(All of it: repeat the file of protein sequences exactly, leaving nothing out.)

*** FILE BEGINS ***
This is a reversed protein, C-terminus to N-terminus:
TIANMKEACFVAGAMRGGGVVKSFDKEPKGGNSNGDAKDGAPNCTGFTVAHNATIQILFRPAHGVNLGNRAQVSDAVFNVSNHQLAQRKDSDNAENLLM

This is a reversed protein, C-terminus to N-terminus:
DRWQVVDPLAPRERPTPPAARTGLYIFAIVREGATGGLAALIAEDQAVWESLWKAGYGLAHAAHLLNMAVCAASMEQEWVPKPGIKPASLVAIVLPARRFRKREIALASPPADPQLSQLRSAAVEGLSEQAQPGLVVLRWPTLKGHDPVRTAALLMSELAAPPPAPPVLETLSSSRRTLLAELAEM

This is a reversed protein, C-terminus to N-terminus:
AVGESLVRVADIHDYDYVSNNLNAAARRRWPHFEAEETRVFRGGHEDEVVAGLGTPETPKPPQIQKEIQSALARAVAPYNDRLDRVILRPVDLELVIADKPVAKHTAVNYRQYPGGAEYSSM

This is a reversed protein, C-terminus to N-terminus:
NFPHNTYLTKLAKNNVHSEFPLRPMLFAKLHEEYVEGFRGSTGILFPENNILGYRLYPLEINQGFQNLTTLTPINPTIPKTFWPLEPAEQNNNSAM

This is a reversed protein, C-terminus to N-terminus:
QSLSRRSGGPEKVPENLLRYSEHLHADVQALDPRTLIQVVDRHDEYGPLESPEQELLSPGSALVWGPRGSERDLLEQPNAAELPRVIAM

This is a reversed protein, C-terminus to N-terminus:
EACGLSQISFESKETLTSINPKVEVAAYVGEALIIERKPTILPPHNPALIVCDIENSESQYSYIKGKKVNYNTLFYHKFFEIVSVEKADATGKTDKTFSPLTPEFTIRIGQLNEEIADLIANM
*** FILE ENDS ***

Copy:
This is a reversed protein, C-terminus to N-terminus:
TIANMKEACFVAGAMRGGGVVKSFDKEPKGGNSNGDAKDGAPNCTGFTVAHNATIQILFRPAHGVNLGNRAQVSDAVFNVSNHQLAQRKDSDNAENLLM

This is a reversed protein, C-terminus to N-terminus:
DRWQVVDPLAPRERPTPPAARTGLYIFAIVREGATGGLAALIAEDQAVWESLWKAGYGLAHAAHLLNMAVCAASMEQEWVPKPGIKPASLVAIVLPARRFRKREIALASPPADPQLSQLRSAAVEGLSEQAQPGLVVLRWPTLKGHDPVRTAALLMSELAAPPPAPPVLETLSSSRRTLLAELAEM

This is a reversed protein, C-terminus to N-terminus:
AVGESLVRVADIHDYDYVSNNLNAAARRRWPHFEAEETRVFRGGHEDEVVAGLGTPETPKPPQIQKEIQSALARAVAPYNDRLDRVILRPVDLELVIADKPVAKHTAVNYRQYPGGAEYSSM

This is a reversed protein, C-terminus to N-terminus:
NFPHNTYLTKLAKNNVHSEFPLRPMLFAKLHEEYVEGFRGSTGILFPENNILGYRLYPLEINQGFQNLTTLTPINPTIPKTFWPLEPAEQNNNSAM

This is a reversed protein, C-terminus to N-terminus:
QSLSRRSGGPEKVPENLLRYSEHLHADVQALDPRTLIQVVDRHDEYGPLESPEQELLSPGSALVWGPRGSERDLLEQPNAAELPRVIAM

This is a reversed protein, C-terminus to N-terminus:
EACGLSQISFESKETLTSINPKVEVAAYVGEALIIERKPTILPPHNPALIVCDIENSESQYSYIKGKKVNYNTLFYHKFFEIVSVEKADATGKTDKTFSPLTPEFTIRIGQLNEEIADLIANM